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The World Health Organization was established on April 7th in 1948 by the United Nations—that date is now commemorated as World Health Day. The organization was established by the UN to coordinate and direct international health. This means that they serve as a leading authority on issues that are of critical health importance. They also play a central role in shaping research into and creating awareness around important health issues.
One of the issues that the World Health Organization has dedicated itself to is healthy hearing. The organization has been paying particular attention to creating awareness around healthy hearing habits for young adults and teenagers. Their “Make Listening Safe” campaign provides a lot of great information about hearing health and hearing safety, and provides tips for avoiding the negative consequences of noise-induced hearing loss.
The Prevalence of Hearing Loss
One of the perhaps most surprising—if not alarming—facts about hearing health across the globe is that there are 1.1 billion young people who are at risk for hearing loss as the result of unsafe listening practices. Apart from this, there are over 43 million people between the ages of 12 and 35 years old who currently live with disabling hearing loss. In industrialized countries including the United States and those in Europe, noise-induced hearing loss has a particular and definable culprit: headphones. In fact, the World Health Organization reports that nearly 50% of young people—those between 12 and 35 years old—listen to unsafe levels of sound through their headphones. In-hear headphones (otherwise known as earbuds) can be particularly damaging to hearing levels. These headphones have a soft rubber cup that is inserted into the ear canal. Audiologists generally agree that sounds over 85 decibels can cause hearing loss—earbuds placed closely to your ear drum and can increase the sound by upwards of 9 decibels.
Another trouble area when it comes to noise-induced hearing loss are music and club venues. 40% of 12-35 year olds in middle- and high-income countries experience potentially damaging levels of hearing loss when they are out at bars and nightclubs—but also sporting events.
Recognizing the Signs of Hearing Loss
There are several signs of hearing loss, noise-induced and otherwise. Of course one of the biggest signs is difficulty hearing. There are subtler signs as well, however. One is difficulty hearing high-pitched sounds. People experiencing hearing loss may also have a ringing in the ears, called tinnitus. Tinnitus also sometimes presents as whirring, clicking, and buzzing sounds that only the person experiencing it can hear. One of the more difficult signs of hearing loss to parse out has to do with speech. Some people experiencing hearing loss may be able to hear a given person they are having a conversation with, but they find it difficult to distinguish the actual words that person is saying. This is exacerbated when having conversations over the phone or when having conversations in places where there are a lot of other sounds, such as in a restaurant where many conversations are being staged, where music may be playing, and where there are the sounds of dishes, glassware, and silverware clinking.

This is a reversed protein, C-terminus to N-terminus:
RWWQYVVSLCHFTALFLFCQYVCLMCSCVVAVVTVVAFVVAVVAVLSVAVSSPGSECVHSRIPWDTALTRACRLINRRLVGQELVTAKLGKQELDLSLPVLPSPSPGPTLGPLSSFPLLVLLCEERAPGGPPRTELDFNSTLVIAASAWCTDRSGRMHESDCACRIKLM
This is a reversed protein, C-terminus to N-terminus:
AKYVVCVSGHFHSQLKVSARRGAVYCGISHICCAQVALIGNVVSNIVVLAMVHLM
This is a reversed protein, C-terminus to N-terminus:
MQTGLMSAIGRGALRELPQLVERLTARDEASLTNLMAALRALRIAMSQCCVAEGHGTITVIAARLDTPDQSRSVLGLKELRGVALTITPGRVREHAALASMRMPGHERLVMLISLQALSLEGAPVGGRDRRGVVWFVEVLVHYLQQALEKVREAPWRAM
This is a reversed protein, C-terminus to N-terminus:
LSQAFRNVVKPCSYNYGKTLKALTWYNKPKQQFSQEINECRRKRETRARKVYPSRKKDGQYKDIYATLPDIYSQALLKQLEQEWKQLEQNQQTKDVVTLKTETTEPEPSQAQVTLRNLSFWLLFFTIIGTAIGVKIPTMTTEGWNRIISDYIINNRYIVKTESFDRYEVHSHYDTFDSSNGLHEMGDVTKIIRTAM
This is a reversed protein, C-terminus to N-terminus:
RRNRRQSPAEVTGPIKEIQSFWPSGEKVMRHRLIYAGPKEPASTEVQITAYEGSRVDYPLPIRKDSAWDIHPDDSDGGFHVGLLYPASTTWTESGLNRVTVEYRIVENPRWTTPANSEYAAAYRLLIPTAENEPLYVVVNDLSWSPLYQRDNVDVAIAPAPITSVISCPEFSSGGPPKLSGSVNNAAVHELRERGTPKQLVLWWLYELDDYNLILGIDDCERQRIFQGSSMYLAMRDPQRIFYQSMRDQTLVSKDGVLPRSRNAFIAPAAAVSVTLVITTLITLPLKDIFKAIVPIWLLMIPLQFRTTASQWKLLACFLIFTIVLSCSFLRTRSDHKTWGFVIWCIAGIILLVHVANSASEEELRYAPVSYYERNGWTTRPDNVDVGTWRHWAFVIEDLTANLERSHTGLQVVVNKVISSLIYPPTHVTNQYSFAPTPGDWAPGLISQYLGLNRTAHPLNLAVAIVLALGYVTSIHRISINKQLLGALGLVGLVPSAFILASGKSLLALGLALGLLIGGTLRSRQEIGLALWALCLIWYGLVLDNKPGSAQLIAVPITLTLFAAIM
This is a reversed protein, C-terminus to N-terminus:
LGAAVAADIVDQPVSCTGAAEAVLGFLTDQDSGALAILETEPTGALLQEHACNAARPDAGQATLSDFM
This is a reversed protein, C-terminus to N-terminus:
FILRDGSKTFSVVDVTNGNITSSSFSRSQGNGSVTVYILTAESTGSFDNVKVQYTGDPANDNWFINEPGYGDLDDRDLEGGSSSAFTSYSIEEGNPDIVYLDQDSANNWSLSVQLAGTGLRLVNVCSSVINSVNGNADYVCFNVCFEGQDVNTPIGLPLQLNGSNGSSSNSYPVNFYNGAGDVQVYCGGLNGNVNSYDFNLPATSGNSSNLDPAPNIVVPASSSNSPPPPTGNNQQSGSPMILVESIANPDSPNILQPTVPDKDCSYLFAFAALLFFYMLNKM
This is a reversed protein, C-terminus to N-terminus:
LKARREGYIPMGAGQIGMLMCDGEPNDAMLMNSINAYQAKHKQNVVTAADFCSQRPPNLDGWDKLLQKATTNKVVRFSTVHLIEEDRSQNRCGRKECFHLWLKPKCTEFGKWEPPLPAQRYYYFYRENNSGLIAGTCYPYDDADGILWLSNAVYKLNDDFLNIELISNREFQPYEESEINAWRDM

Preventing Noise-Induced Hearing Loss
There are many things people of all ages can do to prevent noise-induced hearing loss. The first step is simply awareness of the scenes and sites you encounter where there may be loud sounds. These are sometimes unsuspecting places, such as your workplace. The World Health Organization provides several guidelines.
The very good first step toward preventing noise-induced hearing loss is to keep the volume of your listening devices low. A good rule of thumb is to listen to headphones for a maximum of 60 minutes a day, and at 60% of maximum volume. It is also good practice to carry earplugs to use once you are in a noisy venue—especially carefully fitted, if not custom-molded, earplugs. If you find yourself without earplugs, be sure to take regular, short breaks from the loud and noisy venue you are attending (though you should also do this even if you do have earplugs).
The World Health Organization also has suggestions for institutions such as schools, manufacturing industries, and governments to address hearing loss. Advocating a combination of awareness campaigns that alert people to the problems of noise-induced hearing loss, information on the best ways to preserve hearing, and steps that can be taken to enforce safe hearing levels, the World Health Organization is a serious leader in the global campaign to protect hearing at all costs.
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